Nov 02 2012 , Mumbai
It influences RBI’s money policy, government programmes and dearness allowances for you and me; yet the index that tracks monster inflation is quite a bit of a misnomer. Here’s how...
“I was forced to take up a job,” said Shinde, 35, as she oversaw cleaning at a retail complex in India’s financial centre. “It’s so difficult to meet rising expenses.”
What Shinde and millions of others have to cope with every day is hidden from investors and central bank governor Duvvuri Subbarao when it comes to gauging India’s economy, because official data are often incomplete or months out of date. The statistical fog spurred the central bank to collect its own price data to supplement the benchmark wholesale-price index, which excludes services, including education, that make up 57 per cent of gross domestic product.
“To a large extent, the Reserve Bank of India is essentially making decisions in the dark,” said Jahangir Aziz, India chief economist at JP Morgan Chase in Washington and a former adviser at the nation’s finance ministry. “There is no doubt about it that India lacks a solid, good measure of inflation. There has to be much broader coverage of services.”
What Subbarao can deduce about price pressures left him holding off on lowering the benchmark interest rate earlier this week and opting to reduce lenders’ reserve requirements instead. He said at a press briefing in Mumbai that the central bank must not lose sight of its inflation goals, adding the “stickiness” of price increases is a main concern.
While Shinde says school fees have doubled in the past five years, the wholesale index shows inflation in Asia’s third-biggest economy averaged 7.3 per cent since September 2007. The gauge conflates retail and producer prices, and fails to reflect services, Subbarao said on July 17. In contrast, economies from Indonesia to the European Union and the US include services such as education in inflation measures.
The Reserve Bank of India now collects prices for items such as foodgrains and lentils to capture variations across the country, it said last month. Labour-market data are also patchy — the most recent jobless estimate is at least four months old. The reliability of the official 3.8 per cent unemployment-rate estimate is clouded by being based on a sample of about 0.05 per cent of Indian households.
“It’s almost unthinkable for the central bank to make policies without knowing unemployment,” said Aziz, who previously worked at the International Monetary Fund. “If I don’t even know the demand side of the economy, how can I do demand management?”
Less than a year after becoming governor in September 2008, Subbarao said that while “most economies have to contend with an uncertain future, here, in India, we are having to contend with an uncertain past as well,” he said citing more frequent data revisions than elsewhere.
Subbarao’s point was underscored this year with an inflation report that might have affected the Reserve Bank of India’s April 17 decision to lower interest rates for the first time since 2009. The half-percentage-point cut in the benchmark repurchase rate came a day after a release showing wholesale-price inflation had eased to 6.89 per cent in March, signalling more scope for monetary stimulus.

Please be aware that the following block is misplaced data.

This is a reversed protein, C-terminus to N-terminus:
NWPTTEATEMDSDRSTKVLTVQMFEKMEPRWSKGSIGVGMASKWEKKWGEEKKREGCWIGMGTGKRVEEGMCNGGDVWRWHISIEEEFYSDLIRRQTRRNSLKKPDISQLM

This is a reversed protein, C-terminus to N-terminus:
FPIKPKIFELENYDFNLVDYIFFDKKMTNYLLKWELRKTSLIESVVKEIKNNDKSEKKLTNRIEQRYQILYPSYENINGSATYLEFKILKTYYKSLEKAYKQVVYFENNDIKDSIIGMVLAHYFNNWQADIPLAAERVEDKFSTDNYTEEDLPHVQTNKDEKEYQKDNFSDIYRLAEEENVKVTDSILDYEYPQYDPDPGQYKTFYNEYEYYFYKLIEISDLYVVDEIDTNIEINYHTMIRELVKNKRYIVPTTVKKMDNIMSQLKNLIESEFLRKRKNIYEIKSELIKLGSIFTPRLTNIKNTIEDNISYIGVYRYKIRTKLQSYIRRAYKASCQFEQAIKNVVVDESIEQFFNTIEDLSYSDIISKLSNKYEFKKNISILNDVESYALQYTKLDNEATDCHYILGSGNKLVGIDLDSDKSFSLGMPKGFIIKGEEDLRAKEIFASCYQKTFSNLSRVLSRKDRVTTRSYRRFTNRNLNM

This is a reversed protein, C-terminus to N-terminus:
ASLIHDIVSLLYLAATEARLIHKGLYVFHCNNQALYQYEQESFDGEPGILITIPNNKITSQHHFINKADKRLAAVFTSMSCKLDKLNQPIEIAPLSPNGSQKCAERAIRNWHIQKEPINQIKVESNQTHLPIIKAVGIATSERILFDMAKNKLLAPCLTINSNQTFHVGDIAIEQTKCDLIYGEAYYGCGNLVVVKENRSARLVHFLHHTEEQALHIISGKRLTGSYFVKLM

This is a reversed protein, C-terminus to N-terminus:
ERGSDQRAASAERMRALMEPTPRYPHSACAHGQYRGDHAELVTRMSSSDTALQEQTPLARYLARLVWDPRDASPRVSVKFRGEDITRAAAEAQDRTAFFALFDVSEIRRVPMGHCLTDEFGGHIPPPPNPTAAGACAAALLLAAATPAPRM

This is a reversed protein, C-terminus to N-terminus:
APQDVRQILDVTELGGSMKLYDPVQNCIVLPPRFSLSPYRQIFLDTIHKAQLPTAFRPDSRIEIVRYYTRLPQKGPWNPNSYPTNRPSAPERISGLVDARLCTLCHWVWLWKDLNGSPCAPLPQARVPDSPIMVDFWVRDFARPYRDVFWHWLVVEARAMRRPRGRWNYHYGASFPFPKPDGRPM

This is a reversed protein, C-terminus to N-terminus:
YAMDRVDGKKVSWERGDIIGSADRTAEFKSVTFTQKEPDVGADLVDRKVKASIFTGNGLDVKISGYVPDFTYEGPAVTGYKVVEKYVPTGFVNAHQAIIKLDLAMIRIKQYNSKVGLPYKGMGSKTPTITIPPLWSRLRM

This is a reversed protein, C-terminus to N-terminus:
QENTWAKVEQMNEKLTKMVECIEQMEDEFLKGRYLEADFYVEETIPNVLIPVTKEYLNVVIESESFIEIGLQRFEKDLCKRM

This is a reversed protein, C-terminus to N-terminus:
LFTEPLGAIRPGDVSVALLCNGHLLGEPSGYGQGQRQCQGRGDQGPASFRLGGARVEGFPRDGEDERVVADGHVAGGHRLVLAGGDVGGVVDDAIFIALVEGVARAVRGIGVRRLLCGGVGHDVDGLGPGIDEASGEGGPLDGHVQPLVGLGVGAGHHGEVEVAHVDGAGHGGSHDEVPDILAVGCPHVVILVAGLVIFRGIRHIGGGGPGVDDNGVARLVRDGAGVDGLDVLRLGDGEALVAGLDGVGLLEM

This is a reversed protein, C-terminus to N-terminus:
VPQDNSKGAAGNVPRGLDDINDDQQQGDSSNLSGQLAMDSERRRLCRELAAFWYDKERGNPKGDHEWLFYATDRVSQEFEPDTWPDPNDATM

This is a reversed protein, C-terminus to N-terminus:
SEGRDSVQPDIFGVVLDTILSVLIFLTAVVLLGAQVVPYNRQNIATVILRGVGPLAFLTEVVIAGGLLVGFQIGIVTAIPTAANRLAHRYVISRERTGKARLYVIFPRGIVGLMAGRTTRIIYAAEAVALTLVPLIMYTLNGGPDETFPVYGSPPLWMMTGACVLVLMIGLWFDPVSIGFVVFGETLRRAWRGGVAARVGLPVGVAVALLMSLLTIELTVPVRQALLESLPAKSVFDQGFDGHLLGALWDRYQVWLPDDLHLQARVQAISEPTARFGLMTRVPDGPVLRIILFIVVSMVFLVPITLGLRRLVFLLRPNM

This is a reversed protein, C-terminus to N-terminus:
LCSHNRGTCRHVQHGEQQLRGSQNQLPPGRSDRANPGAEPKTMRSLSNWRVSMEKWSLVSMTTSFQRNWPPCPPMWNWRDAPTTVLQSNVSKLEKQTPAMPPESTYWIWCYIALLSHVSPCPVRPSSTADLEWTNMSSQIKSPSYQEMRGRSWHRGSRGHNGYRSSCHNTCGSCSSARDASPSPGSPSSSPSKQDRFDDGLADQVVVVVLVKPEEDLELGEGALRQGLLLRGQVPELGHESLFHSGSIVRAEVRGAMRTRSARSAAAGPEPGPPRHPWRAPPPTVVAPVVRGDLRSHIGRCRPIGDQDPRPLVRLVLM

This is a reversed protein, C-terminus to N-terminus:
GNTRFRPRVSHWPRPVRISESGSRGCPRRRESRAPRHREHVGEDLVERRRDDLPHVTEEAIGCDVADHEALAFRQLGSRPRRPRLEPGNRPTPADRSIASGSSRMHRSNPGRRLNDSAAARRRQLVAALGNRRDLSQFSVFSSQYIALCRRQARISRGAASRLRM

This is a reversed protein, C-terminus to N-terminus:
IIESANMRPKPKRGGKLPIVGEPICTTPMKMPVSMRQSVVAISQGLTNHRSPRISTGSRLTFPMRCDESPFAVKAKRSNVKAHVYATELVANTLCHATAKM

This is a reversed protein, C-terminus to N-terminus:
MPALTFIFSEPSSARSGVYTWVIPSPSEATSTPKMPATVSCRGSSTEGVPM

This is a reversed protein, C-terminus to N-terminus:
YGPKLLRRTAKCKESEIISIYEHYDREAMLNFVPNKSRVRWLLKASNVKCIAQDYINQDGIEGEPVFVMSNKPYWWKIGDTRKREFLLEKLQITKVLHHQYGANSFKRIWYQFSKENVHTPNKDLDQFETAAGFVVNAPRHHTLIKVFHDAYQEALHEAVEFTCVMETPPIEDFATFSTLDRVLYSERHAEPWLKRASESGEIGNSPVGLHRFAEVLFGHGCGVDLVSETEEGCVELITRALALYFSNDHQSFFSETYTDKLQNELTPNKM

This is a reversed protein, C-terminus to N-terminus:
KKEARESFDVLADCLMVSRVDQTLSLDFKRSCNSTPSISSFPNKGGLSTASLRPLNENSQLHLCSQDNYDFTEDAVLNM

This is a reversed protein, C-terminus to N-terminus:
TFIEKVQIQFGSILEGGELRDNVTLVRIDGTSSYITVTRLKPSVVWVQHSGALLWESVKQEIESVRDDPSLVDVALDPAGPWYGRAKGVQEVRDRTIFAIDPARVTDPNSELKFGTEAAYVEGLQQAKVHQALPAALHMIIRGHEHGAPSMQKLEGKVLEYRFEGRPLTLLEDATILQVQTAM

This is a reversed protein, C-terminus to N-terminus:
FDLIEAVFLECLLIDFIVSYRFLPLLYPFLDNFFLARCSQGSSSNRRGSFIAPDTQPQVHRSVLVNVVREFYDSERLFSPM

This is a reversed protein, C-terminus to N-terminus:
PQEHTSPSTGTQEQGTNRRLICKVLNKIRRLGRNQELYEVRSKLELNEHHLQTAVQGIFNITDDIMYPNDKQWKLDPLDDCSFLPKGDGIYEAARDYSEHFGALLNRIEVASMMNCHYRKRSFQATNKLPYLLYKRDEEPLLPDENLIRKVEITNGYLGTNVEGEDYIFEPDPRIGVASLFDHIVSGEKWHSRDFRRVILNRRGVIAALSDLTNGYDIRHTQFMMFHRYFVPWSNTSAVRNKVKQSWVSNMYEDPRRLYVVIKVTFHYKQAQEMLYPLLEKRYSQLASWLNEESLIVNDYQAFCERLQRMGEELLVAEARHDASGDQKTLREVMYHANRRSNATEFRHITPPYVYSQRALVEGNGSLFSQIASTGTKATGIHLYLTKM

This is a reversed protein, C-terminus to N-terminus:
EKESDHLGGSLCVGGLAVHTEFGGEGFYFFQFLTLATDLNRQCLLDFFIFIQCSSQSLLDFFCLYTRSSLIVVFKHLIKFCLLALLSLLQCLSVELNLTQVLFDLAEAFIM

Weeks later, revisions showed inflation had accelerated to 7.69 per cent that month, the second-fastest for the year so far, pulling away from Subbarao’s comfort level of about five per cent and casting doubt on the judgement to reduce borrowing costs.
While peers in the Group of 20 major economies rely on consumer inflation as their main gauge, India only began publishing a comprehensive, year-on-year measure of such prices in February.
The Reserve Bank of India under Subbarao has stepped up efforts to fill information gaps. Aside from gathering its own price data, the bank started a consumer confidence survey in 2010 and introduced a house-price index for Mumbai, the financial capital, in 2009, that was later extended to eight more cities.
It also surveys inflation expectations and compiles a composite leading indicator for the economy.
India isn’t alone in suffering data failings. In China, vice-premier Li Keqiang, then a regional Communist Party head, said in 2007 that the figures going into the country’s GDP are “man-made” and “for reference only,” according to a diplomatic cable published by Wikileaks in 2010.
The deficiencies in India are worse than a number of regional peers, said Rahul Bajoria, an economist at Barclays in Singapore. “India’s data do fall short on many benchmarks as compared with other nations in the region,” he said. “If you are not able to take the data completely at the face value, you have to be ready that you may make some mistakes.”
While the new consumer-price gauge is a step in the right direction, its limited history makes it unsuitable as a sole headline measure of inflation, Subbarao said in July.
For Shinde and other consumers, sacrifices are needed to cope with the increasing cost of living. Since July, she’s stopped taking taxis to work, and now joins millions of commuters taking Mumbai’s packed trains into the city, jostling in carriages so crowded that passengers cling to the roofs and hang out of doorways.
“With rising school fees, transportation costs and house rent, life is becoming quite a struggle,” she said.